Natural killer (NK) cells have the capability of lysing virus-infected, transformed, and embryonal cells, yet the nature of the target structure(s) recognized remains unclear. The availability of well-characterized temperature-sensitive (ts) mutants of vesicular stomatitis virus, defective in expression of individual viral-encoded polypeptides at the nonpermissive temperature (39°C), offered an approach to elucidating NK-cell recognition of virus-infected cells. Target cells were infected with ts mutants in three functions: the viral surface glycoprotein (G protein; ts 045); the matrix (M) protein (ts G31, ts G33), and the polymerase (ts G11). Cells infected with wild-type virus and all ts mutants at the permissive temperature (31°C) were killed by murine spleen cells. Similar to results on cytotoxic T lymphocytes, target cells infected by ts 045 defective in expression of G protein at 39°C were not killed by NK cells. Unexpectedly, cells infected at 39°C with the M-protein mutants also were not killed, although G protein was expressed at the cell surface. Target binding studies indicated that conjugates were not formed by cells infected with the ts mutants at the nonpermissive temperature. That expression of G protein was not sufficient for NK cell-mediated cytotoxicity was established in experiments in which a plasmid (pSVGL) containing the gene for vesicular stomatitis virus G protein was transfected into COS cells. Although G antigen was expressed on the plasma membrane, the cells were not lysed. These results suggest either that recognition of virus-infected cells depends on an appropriate conformation imparted to the viral G protein by association with the M protein or that NK cells can recognize alterations in the structure of the cell membrane induced by insertion of viral M and G molecules.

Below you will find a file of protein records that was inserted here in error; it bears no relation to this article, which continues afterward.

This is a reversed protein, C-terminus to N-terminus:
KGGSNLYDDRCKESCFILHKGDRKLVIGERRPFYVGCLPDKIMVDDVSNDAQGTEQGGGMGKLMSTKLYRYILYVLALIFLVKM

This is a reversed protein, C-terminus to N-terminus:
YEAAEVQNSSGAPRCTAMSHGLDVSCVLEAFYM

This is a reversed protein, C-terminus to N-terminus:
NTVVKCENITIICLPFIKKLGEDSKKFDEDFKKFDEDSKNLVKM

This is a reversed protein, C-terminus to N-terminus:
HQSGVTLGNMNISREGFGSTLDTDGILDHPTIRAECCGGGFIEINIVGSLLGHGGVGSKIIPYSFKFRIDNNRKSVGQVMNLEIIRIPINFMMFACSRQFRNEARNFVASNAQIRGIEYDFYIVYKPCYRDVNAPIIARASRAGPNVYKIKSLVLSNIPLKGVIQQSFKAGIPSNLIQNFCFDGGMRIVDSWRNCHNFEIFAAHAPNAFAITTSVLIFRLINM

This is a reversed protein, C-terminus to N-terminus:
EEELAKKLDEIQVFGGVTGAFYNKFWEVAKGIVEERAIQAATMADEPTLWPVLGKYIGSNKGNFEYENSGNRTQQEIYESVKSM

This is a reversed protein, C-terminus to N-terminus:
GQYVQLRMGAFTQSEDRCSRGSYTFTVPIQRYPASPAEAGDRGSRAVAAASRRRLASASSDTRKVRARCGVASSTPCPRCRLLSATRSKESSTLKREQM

|Number of pages||4|
|Journal||Proceedings of the National Academy of Sciences of the United States of America|
|State||Published - 11 Sep 1985|
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